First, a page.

Vitamin D is an important nutrient for our kids
Vitamin D is well known as a bone health nutrient and our ‘sun’ vitamin. However, we have learnt over the years that it plays an essential role in our children’s health, for everything from brain development and immune health to sleep and anxiety. This vitamin is now considered a pre-hormone because of its many hormone-like effects.
Let’s begin today by looking at Vitamin D and brain health for our kids.
Vitamin D and children’s brain health
This is a fascinating area of current research. Science has shown us that supplementing with Vitamin D has the potential to improve symptoms in children with both autism and ADHD. We also know through research that vitamin D is essential for mental health as well. Consistently lower levels of Vitamin D are found in patients with anxiety and depression.
In another study it was found that mothers of an autistic child, who then supplemented with Vitamin D, were less likely to have a subsequent child with autism. This is still an emerging area of research, but Vitamin D status is definitely to be considered for all growing brains.
Vitamin D and Children’s immune health
This is perhaps one of the areas in which Vitamin D is best known, alongside bone health. It’s believed many children are born deficient in Vitamin D, and that this may modulate their immunity, making them increasingly susceptible to frequent infections.
It’s also well known that a deficiency in Vitamin D is present in autoimmune conditions and may make children more susceptible to developing auto-immunity. Restoring Vitamin D to optimum levels rebalances the immune system and has also seen large reductions in the presence of autoimmune conditions and frequent infections in both children and adults.
As naturopaths, we consider Vitamin D a front-line defence nutrient for immunity in people of all ages. It helps protect our bodies against viruses and bacteria, as well as give protection against allergies, eczema, and intolerances. If your child has frequent infections or an auto-immune condition, it is well worth getting their vitamin D levels checked by your Naturopath.
Vitamin D and Children’s sleep
Interestingly, children with Vitamin D deficiency were found to have decreased sleep duration and poorer sleep efficiency. The same study also found that low Vitamin D status may upset circadian rhythms, and these children had delayed and later bedtimes.
Sleep is associated with a hormone called melatonin, and it is the production of this hormone that is affected by Vitamin D deficiency. We are getting a little sciency here, but before melatonin can be created, the brain must produce serotonin, which is our happy mood hormone. This means that a low level of Vitamin D can also cause mood disorders.
Let’s take a look now at how you can optimise your child’s Vitamin D levels naturally.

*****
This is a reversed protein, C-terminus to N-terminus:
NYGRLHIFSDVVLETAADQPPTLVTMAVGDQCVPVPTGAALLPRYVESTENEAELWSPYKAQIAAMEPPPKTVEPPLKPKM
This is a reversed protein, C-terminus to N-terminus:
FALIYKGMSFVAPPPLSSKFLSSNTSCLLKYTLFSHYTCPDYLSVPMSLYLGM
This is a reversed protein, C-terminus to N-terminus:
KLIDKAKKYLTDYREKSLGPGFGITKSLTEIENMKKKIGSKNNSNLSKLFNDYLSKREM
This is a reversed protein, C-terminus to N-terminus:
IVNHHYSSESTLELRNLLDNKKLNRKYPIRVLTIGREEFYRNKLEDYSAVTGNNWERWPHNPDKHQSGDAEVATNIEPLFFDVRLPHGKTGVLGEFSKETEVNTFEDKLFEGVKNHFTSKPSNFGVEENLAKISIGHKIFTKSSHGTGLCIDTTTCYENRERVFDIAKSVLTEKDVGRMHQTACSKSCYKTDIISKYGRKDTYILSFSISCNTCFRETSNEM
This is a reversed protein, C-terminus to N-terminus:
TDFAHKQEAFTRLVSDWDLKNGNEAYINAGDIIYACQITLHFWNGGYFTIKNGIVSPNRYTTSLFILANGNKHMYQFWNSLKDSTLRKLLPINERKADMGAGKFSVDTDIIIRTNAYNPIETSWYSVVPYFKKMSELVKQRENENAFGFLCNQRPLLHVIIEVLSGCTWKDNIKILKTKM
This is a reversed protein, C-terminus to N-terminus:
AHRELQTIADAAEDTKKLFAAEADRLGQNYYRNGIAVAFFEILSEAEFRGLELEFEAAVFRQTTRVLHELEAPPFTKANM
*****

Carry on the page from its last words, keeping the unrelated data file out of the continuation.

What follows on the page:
How to optimise children’s Vitamin D Status
There are several ways that you can safely and effectively boost the Vitamin D levels of your children.
Safe sun exposure
The optimal way of doing this is through safe sun exposure. Vitamin D is made when sunlight hits the skin and sets off a hormonal cascade. For this to occur efficiently, the skin needs to be naked and sunscreen free.
In Australia we have strong sunlight through the summer months, and so 10 minutes of sunlight on exposed skin (as much as possible) may be all that’s necessary. To avoid sunburn and damage, don’t do this during the hottest part of the day. In the morning before 10am, or late afternoons are the best times to expose naked skin to the sunlight.
During winter, the body needs longer to absorb the UVB rays and create Vitamin D. From 30 minutes to 1 hour is an ideal amount of time to enjoy sunlight on unprotected skin during winter.
Vitamin D can also be absorbed through certain foods. Namely butter, eggs, organic liver, and oily fish. Grass-fed organic butter is the highest in vitamin D and good quality cod liver oil. We don’t tend to get heaps of Vitamin D this way, so combing this with sunlight exposure is recommended.
Supplementation may also be appropriate, but you need to do this with the support of a practitioner to be certain you are getting the right type and dosage of Vitamin D for your child. Not all supplements are created equally; children need less Vitamin D than adults. Vitamin D is also fat-soluble, so the body does not handle it well when it is given too much.
In conclusion, the importance of Vitamin D for children’s health cannot be understated. I hope you found this information useful.
If you need further support to assess whether Vitamin D may be playing a part in your child’s health picture, please use the button below to book an appointment with me:
I look forward to supporting you and your child on your health journey,